The cozy media wall protecting COVID Policy Czar Dr. Anthony Fauci may finally be starting to crumble. Fauci faced tough questions at a hearing last week from Senator Rand Paul concerning U.S. funding of controversial virus experiments. His unsatisfactory answers drew attention even from mainstream outlets.
Following the hearing, clear documentation from NIH and other sources surfaced that directly contradicted Fauci’s assertions. 
The director of the National Institute of Allergy and Infectious Diseases (NIAID) attempted to deny any involvement in funding “gain-of-function” research at the Senate meeting. But Paul’s interrogation provoked a bizarre response at one point by Fauci. In a single sentence, he both denied that the National Institute of Health (NIH) had funded gain-of-function research yet appeared to admit it.
The exchange went as follows (italics added):
SEN. PAUL: “For years, Dr. Ralph Baric, a virologist in the U.S., has been collaborating with Dr. Shi Zhengli from the Wuhan Virology Institute, sharing his discoveries about how to create superviruses. This gain-of-function research has been funded by the NIH. … Dr. Fauci, do you still support funding of the NIH lab in Wuhan?”
FAUCI: “With all due respect, you are entirely and completely incorrect. The NIH has not ever and does not now fund gain-of-function research in the Wuhan Institute of Virology.”
SEN. PAUL: “Do you fund Dr. Baric’s gain-of-function research?”
FAUCI: “Dr. Baric is not doing gain-of-function research, and if he is, it is according to the guidelines and is being conducted in North Carolina. If you look at the grant and if you look at the progress reports, it is not gain-of-function, despite the fact that people tweet that, write about it.”
Fauci’s schizophrenic statement regarding Dr. Baric drew blood, and even MSM outlets took interest. Baric collaborated with Dr. Shi Zhengli, a Chinese researcher at the Wuhan Institute of Virology. 
In 2015, the scientific journal Nature featured a study by Zhengli and the WIV involving so-called “chimeric” experiments with SARS viruses. A chimera is an organism artificially created from materials of two or more natural organisms. The practical purpose of creating a chimera is to give an organism features it wouldn’t otherwise have.
Gain-of-function research was banned by the Obama administration. But some have speculated that U.S. scientists skirted the ban by funneling money to foreign labs to continue the controversial experiments.
Rutgers Scientist Tweets Out Damning Evidence
In the days following the Senate hearing, even MSM media showed interest in the contentious exchanges between Senator Paul and Dr. Fauci. 
Then, on 11 May, Richard Ebright, Professor of Chemistry and Chemical Biology at Rutgers University, tweeted what appeared to be a documented link between WIV chimeric research and NIH funding:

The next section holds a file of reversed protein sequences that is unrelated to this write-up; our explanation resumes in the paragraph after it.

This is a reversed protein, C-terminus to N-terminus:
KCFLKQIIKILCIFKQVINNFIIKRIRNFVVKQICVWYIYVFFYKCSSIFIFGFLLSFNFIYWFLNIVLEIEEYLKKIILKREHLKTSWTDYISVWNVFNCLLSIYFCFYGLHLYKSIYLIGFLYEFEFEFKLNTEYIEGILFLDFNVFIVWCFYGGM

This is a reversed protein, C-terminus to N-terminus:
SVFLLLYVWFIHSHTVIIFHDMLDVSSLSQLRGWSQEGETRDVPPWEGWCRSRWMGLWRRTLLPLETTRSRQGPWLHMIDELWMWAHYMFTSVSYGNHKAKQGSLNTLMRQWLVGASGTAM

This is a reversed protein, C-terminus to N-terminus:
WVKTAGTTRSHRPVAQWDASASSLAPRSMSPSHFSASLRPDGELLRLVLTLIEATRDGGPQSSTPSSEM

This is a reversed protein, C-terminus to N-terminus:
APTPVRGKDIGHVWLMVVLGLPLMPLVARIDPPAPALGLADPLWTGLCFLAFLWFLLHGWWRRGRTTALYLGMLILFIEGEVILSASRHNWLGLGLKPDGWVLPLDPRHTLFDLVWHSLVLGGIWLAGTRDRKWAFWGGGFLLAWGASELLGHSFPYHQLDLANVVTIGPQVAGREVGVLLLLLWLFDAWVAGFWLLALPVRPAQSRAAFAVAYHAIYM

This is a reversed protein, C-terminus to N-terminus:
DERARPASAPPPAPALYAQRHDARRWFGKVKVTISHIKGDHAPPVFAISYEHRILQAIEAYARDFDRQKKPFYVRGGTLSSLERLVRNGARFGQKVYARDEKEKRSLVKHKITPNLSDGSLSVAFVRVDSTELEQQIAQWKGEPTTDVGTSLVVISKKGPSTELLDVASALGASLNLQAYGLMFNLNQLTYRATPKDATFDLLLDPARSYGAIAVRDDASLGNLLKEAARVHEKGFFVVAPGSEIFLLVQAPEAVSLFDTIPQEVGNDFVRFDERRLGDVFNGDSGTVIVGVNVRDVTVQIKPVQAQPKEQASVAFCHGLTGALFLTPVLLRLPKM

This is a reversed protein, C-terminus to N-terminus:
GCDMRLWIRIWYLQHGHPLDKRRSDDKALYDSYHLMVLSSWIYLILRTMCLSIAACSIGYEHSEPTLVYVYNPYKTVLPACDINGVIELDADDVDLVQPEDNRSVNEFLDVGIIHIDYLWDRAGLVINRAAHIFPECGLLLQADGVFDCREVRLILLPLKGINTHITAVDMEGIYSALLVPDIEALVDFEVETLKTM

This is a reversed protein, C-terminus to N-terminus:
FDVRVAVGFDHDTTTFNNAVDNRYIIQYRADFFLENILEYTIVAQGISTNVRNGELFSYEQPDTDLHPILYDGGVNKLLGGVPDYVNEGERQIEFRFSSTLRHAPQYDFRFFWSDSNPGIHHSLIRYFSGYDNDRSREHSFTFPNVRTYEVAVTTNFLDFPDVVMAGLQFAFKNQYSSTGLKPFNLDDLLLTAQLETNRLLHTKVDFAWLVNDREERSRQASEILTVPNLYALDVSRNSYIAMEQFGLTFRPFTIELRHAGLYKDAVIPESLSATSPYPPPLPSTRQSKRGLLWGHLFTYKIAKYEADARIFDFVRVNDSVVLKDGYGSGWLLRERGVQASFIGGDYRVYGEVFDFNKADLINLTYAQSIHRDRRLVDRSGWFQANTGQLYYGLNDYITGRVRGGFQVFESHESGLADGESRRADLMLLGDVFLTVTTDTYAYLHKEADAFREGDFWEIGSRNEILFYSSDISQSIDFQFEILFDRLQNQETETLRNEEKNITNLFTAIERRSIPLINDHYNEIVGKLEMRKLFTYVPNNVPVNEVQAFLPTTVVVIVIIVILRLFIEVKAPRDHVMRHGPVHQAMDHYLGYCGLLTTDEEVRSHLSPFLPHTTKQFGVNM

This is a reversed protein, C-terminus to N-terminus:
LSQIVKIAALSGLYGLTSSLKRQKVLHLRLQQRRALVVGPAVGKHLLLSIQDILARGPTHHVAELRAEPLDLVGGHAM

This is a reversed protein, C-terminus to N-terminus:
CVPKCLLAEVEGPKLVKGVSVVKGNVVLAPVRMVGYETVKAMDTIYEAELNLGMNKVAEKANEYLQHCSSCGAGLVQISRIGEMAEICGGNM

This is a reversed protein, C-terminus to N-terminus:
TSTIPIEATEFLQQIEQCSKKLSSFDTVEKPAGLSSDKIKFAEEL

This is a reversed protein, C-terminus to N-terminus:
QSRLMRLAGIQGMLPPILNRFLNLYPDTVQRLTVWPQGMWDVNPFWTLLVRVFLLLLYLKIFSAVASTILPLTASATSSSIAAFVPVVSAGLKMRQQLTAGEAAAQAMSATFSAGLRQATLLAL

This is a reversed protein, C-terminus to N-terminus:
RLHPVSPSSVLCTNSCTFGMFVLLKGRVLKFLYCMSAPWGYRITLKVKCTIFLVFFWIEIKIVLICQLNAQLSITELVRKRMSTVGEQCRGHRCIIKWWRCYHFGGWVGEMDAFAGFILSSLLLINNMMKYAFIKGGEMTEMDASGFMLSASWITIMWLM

“The construction of novel chimeric SARS-related coronaviruses able to infect human cells and lab animals at WIV (1) was published with an acknowledgment to NIH grant AI110964, and (2) was reported to NIH under NIH grant AI110964.” 

(Source: Yahoo News)

It’s already been widely reported that $600,000 in grants were transferred via subgrants from the NIH to the WIV in the period from 2014 to 2019.
Fauci acknowledged and defended the funding at the Senate hearing while insisting it was not used for “gain-of-function” experiments. He said it would have been “irresponsible” not to fund the research, pointing out that former SARS viruses had originated in China.
Following Ebright’s tweet, some have said Fauci might be reduced to lawyerly parsing “gain-of-function” research vs. “chimeric recombination” of different strains of viruses to try to survive his denials during the Senate testimony. Though there may be some technical differences in the two experimentation processes, both take naturally occurring organisms and equip them with functions they would not otherwise have.
Fauci’s Role in Controversial Lab Experiments
The U.S. government itself considers it a settled matter that the WIV was conducting gain-of-function research in some form, said reporter Josh Rogin in Politico this March. Experts at the WHO, including Jamie Metzl, have also affirmed that the WIV performed gain-of-function research.
But speaking on the Joe Rogan podcast in April, Josh Rogin, also a columnist at The Washington Post, went further. He said Dr. Anthony Fauci was instrumental in pushing to restart funding the research after it was banned during the Obama administration:
“The Godfather of [gain-of-function virology research], the head of the pyramid, is a guy you may have heard of called Anthony Fauci. So, Anthony Fauci, the hero of the pandemic, is the most important person in the world of gain-of-function research there is… Basically, he is the one disbursing all the grants for this, he is the one who pushed to turn it back on after Obama turned it off, that’s another crazy story, he turned it back on without really consulting the White House.”
As noted by National Review, Rogin further explained:
“He consulted the Office of Science and Technology Policy, which is part of the White House, but the White House put a pause on it and he undid the pause.
The details are a little sketchy. I’m not saying he did anything necessarily wrong or illegal, but I’m saying that a lot of people that I know inside the Trump administration had no idea that he had turned this back on. He found a way to turn it back on in the mess of the Trump administration because the Trump administration is full of a bunch of clowns, so you could get things done if you knew how to work the system.”
The Senate hearing last week might well come to be seen as the moment that Fauci’s COVID authority began to crumble. Without question, it has heightened examination of his role in the COVID saga. 

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